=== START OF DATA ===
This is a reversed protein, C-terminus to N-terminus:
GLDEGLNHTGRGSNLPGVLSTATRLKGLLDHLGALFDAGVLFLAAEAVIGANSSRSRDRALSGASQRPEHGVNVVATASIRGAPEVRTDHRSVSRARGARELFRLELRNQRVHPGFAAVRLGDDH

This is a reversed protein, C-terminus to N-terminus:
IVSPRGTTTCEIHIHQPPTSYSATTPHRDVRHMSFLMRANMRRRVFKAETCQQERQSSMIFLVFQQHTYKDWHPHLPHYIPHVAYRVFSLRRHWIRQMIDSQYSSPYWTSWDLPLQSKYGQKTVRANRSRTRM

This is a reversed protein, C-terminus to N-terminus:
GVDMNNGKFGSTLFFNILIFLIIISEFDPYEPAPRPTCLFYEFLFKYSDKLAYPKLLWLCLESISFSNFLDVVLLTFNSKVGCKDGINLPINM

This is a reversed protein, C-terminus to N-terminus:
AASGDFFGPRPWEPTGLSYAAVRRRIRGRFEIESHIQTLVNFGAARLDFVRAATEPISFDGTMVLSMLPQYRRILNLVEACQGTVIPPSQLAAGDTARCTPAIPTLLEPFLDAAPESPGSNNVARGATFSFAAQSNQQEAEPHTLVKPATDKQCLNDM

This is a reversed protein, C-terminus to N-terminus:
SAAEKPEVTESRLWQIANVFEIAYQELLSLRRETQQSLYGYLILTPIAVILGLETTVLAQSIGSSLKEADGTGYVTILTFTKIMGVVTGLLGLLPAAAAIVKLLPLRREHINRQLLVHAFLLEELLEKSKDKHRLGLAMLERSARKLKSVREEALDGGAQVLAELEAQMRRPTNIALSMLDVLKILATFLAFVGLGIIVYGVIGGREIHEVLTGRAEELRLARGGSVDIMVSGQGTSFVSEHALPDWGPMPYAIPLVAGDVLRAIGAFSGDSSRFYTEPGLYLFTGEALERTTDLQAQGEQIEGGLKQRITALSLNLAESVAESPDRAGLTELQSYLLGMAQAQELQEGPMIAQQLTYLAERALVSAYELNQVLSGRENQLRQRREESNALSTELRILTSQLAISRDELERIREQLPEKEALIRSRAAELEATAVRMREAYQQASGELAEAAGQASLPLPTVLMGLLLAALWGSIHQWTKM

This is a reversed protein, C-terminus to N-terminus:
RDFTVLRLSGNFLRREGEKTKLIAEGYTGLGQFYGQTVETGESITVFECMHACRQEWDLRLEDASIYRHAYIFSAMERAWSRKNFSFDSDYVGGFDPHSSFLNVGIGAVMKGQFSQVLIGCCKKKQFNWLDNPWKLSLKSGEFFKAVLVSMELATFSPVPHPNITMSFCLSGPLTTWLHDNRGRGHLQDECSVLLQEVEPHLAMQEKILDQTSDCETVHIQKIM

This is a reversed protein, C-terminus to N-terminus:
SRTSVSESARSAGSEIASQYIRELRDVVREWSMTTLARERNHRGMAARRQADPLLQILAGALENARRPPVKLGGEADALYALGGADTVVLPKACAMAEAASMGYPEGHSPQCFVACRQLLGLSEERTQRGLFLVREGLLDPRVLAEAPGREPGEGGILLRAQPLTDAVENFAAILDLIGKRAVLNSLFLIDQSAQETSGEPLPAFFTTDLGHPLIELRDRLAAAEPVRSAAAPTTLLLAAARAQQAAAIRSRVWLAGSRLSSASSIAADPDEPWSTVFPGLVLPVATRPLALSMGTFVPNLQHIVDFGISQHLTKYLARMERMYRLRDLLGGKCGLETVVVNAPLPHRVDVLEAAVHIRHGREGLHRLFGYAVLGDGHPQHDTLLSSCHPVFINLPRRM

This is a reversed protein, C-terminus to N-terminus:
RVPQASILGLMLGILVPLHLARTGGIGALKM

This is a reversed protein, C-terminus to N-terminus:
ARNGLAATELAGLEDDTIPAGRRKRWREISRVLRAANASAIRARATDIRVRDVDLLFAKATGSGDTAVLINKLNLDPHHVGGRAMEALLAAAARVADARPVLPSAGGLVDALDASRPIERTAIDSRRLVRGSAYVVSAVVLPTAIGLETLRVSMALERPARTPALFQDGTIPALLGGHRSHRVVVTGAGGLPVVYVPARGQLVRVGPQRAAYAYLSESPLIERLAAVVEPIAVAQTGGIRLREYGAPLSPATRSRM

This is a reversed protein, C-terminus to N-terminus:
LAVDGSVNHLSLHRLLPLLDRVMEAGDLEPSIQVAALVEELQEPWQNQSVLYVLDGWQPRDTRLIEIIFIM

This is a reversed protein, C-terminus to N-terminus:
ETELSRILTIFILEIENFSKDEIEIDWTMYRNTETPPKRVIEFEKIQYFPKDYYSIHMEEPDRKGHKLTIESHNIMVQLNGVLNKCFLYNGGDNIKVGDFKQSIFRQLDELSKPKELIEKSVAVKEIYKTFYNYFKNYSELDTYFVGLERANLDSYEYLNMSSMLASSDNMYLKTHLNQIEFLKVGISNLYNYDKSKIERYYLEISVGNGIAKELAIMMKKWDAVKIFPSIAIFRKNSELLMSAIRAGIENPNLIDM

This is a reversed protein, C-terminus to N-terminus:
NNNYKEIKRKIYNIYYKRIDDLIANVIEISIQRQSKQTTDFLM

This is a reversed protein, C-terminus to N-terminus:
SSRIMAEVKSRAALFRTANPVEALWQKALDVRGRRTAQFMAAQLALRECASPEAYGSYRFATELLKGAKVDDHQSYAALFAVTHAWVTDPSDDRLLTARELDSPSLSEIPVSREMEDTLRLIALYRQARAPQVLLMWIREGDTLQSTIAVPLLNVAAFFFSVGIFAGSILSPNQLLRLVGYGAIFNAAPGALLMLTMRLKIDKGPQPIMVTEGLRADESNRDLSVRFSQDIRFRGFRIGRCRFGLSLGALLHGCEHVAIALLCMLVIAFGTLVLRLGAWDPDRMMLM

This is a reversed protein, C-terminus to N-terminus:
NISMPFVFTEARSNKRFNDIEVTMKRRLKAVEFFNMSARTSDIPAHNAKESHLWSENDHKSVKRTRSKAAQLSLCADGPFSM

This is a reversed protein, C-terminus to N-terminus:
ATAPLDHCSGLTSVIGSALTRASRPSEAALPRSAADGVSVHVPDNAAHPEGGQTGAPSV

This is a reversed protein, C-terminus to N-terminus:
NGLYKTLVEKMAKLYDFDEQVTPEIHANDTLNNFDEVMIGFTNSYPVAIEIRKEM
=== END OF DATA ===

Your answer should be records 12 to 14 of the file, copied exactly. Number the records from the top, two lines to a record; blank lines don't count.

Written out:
This is a reversed protein, C-terminus to N-terminus:
NNNYKEIKRKIYNIYYKRIDDLIANVIEISIQRQSKQTTDFLM

This is a reversed protein, C-terminus to N-terminus:
SSRIMAEVKSRAALFRTANPVEALWQKALDVRGRRTAQFMAAQLALRECASPEAYGSYRFATELLKGAKVDDHQSYAALFAVTHAWVTDPSDDRLLTARELDSPSLSEIPVSREMEDTLRLIALYRQARAPQVLLMWIREGDTLQSTIAVPLLNVAAFFFSVGIFAGSILSPNQLLRLVGYGAIFNAAPGALLMLTMRLKIDKGPQPIMVTEGLRADESNRDLSVRFSQDIRFRGFRIGRCRFGLSLGALLHGCEHVAIALLCMLVIAFGTLVLRLGAWDPDRMMLM

This is a reversed protein, C-terminus to N-terminus:
NISMPFVFTEARSNKRFNDIEVTMKRRLKAVEFFNMSARTSDIPAHNAKESHLWSENDHKSVKRTRSKAAQLSLCADGPFSM